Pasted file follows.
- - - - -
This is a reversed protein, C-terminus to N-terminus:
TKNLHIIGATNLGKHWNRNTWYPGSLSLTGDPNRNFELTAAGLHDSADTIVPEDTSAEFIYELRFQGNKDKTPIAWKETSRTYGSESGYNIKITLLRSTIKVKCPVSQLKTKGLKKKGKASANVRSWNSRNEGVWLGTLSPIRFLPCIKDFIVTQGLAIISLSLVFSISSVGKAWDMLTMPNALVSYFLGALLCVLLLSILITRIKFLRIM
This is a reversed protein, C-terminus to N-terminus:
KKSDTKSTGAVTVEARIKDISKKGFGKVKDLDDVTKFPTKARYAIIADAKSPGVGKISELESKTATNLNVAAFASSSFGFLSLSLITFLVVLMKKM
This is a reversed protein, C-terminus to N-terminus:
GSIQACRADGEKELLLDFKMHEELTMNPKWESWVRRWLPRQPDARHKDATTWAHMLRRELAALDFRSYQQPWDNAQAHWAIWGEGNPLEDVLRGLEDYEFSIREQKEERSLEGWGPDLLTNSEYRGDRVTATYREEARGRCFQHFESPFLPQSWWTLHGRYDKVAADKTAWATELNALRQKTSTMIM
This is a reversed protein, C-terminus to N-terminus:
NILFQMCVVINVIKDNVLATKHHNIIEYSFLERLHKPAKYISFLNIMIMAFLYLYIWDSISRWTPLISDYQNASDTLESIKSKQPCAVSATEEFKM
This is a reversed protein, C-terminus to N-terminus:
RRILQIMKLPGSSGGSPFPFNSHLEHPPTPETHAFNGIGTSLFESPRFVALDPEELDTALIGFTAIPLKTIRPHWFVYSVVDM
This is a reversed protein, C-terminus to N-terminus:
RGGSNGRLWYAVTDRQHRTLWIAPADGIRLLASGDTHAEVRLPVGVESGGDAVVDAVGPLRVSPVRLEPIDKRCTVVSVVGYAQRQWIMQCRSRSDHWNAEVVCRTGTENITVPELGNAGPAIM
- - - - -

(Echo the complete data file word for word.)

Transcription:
This is a reversed protein, C-terminus to N-terminus:
TKNLHIIGATNLGKHWNRNTWYPGSLSLTGDPNRNFELTAAGLHDSADTIVPEDTSAEFIYELRFQGNKDKTPIAWKETSRTYGSESGYNIKITLLRSTIKVKCPVSQLKTKGLKKKGKASANVRSWNSRNEGVWLGTLSPIRFLPCIKDFIVTQGLAIISLSLVFSISSVGKAWDMLTMPNALVSYFLGALLCVLLLSILITRIKFLRIM
This is a reversed protein, C-terminus to N-terminus:
KKSDTKSTGAVTVEARIKDISKKGFGKVKDLDDVTKFPTKARYAIIADAKSPGVGKISELESKTATNLNVAAFASSSFGFLSLSLITFLVVLMKKM
This is a reversed protein, C-terminus to N-terminus:
GSIQACRADGEKELLLDFKMHEELTMNPKWESWVRRWLPRQPDARHKDATTWAHMLRRELAALDFRSYQQPWDNAQAHWAIWGEGNPLEDVLRGLEDYEFSIREQKEERSLEGWGPDLLTNSEYRGDRVTATYREEARGRCFQHFESPFLPQSWWTLHGRYDKVAADKTAWATELNALRQKTSTMIM
This is a reversed protein, C-terminus to N-terminus:
NILFQMCVVINVIKDNVLATKHHNIIEYSFLERLHKPAKYISFLNIMIMAFLYLYIWDSISRWTPLISDYQNASDTLESIKSKQPCAVSATEEFKM
This is a reversed protein, C-terminus to N-terminus:
RRILQIMKLPGSSGGSPFPFNSHLEHPPTPETHAFNGIGTSLFESPRFVALDPEELDTALIGFTAIPLKTIRPHWFVYSVVDM
This is a reversed protein, C-terminus to N-terminus:
RGGSNGRLWYAVTDRQHRTLWIAPADGIRLLASGDTHAEVRLPVGVESGGDAVVDAVGPLRVSPVRLEPIDKRCTVVSVVGYAQRQWIMQCRSRSDHWNAEVVCRTGTENITVPELGNAGPAIM